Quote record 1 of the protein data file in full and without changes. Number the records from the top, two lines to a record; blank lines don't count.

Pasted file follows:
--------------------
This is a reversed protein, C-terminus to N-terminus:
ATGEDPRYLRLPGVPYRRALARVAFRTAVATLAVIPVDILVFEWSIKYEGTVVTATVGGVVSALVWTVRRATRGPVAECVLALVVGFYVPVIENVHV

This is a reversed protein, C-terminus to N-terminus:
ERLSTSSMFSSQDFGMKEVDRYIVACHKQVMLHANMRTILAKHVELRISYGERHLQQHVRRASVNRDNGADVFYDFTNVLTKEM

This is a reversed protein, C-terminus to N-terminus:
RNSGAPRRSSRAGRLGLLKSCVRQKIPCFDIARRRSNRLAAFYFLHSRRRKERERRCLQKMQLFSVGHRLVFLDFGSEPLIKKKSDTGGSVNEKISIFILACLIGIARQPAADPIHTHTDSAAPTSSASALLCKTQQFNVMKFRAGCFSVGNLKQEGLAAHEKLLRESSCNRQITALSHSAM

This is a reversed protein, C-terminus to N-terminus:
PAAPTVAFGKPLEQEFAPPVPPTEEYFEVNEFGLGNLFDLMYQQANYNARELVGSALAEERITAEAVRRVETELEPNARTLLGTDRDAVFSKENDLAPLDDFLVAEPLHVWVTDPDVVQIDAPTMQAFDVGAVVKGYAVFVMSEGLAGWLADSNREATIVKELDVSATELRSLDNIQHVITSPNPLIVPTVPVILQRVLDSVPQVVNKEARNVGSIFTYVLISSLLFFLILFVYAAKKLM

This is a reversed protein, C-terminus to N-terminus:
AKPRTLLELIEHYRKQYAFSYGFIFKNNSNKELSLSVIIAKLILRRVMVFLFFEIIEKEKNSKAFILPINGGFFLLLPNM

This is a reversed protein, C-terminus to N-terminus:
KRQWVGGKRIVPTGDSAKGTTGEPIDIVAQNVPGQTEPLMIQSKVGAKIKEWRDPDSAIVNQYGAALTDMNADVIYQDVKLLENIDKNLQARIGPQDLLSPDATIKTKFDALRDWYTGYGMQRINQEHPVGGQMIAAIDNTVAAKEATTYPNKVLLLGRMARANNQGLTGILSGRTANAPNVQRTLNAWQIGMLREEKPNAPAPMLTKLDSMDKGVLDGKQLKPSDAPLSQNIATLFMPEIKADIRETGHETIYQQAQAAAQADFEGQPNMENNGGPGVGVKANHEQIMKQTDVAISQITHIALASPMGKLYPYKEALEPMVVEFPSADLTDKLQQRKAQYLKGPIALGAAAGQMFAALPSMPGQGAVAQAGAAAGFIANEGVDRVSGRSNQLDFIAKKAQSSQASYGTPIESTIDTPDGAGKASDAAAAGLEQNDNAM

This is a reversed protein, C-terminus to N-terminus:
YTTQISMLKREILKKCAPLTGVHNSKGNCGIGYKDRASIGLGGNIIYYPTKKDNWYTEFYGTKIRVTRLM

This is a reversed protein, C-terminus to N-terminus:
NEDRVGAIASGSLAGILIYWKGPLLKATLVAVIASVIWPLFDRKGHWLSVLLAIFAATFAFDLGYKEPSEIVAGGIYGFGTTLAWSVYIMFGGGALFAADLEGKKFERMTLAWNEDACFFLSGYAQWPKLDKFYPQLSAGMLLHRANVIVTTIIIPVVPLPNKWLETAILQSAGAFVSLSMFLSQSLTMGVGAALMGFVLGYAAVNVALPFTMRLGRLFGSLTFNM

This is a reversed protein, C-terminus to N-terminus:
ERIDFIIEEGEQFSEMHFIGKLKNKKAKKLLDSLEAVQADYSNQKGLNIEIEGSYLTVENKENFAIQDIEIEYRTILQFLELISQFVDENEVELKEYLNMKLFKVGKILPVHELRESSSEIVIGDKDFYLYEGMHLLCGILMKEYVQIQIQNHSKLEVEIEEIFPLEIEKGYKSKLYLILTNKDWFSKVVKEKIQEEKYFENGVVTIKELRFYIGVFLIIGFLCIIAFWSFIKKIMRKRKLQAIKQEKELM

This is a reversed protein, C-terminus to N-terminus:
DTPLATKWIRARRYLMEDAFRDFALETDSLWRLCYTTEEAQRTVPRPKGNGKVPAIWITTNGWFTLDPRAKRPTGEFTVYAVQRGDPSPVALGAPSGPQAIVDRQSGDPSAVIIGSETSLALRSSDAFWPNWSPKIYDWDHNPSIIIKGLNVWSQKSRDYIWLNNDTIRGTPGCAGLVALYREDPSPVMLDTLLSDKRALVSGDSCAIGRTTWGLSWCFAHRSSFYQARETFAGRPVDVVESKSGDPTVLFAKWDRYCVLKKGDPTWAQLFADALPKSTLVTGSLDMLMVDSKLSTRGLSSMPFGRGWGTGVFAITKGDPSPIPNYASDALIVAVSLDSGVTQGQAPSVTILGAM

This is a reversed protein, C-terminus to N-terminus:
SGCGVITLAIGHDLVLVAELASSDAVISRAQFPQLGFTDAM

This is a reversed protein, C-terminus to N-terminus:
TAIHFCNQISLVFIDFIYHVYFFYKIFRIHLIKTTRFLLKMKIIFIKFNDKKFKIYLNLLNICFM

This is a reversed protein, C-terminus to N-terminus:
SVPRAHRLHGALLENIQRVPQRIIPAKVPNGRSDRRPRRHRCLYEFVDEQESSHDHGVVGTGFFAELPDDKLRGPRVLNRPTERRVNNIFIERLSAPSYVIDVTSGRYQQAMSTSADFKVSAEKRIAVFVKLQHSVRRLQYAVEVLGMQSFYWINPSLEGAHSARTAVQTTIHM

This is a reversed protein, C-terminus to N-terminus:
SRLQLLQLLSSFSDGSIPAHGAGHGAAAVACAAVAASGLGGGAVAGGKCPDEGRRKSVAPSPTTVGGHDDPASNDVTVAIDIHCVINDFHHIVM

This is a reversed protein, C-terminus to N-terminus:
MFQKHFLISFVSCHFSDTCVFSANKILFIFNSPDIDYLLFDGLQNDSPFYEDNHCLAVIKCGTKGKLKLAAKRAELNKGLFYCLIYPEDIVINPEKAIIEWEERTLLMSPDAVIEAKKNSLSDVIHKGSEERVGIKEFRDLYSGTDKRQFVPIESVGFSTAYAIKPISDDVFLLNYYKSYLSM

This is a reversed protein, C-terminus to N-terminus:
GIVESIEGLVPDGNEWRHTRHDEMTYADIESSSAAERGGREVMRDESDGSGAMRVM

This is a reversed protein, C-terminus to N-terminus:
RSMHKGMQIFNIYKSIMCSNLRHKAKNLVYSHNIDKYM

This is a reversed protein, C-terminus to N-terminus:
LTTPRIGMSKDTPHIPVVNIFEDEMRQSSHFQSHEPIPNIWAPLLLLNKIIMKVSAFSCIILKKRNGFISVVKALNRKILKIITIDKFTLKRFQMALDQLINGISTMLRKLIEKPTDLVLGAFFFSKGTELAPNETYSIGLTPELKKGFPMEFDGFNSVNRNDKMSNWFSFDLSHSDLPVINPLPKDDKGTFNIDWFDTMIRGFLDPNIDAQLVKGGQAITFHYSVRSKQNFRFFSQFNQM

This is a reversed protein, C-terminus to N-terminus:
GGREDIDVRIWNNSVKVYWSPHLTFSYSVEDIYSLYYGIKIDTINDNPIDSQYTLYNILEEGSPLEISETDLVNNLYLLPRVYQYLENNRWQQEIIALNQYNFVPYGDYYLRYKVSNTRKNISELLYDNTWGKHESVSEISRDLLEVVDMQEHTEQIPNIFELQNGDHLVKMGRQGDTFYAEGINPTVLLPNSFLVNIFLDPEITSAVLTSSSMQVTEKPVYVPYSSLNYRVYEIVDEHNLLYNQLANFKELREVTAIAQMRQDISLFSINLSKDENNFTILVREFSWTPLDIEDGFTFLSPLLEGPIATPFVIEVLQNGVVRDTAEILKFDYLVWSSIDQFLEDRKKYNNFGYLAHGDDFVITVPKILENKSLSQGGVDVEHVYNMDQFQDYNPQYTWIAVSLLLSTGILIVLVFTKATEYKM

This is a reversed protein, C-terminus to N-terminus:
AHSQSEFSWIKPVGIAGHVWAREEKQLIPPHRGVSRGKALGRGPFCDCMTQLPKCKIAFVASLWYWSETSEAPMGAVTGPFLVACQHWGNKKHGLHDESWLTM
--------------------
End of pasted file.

This is a reversed protein, C-terminus to N-terminus:
ATGEDPRYLRLPGVPYRRALARVAFRTAVATLAVIPVDILVFEWSIKYEGTVVTATVGGVVSALVWTVRRATRGPVAECVLALVVGFYVPVIENVHV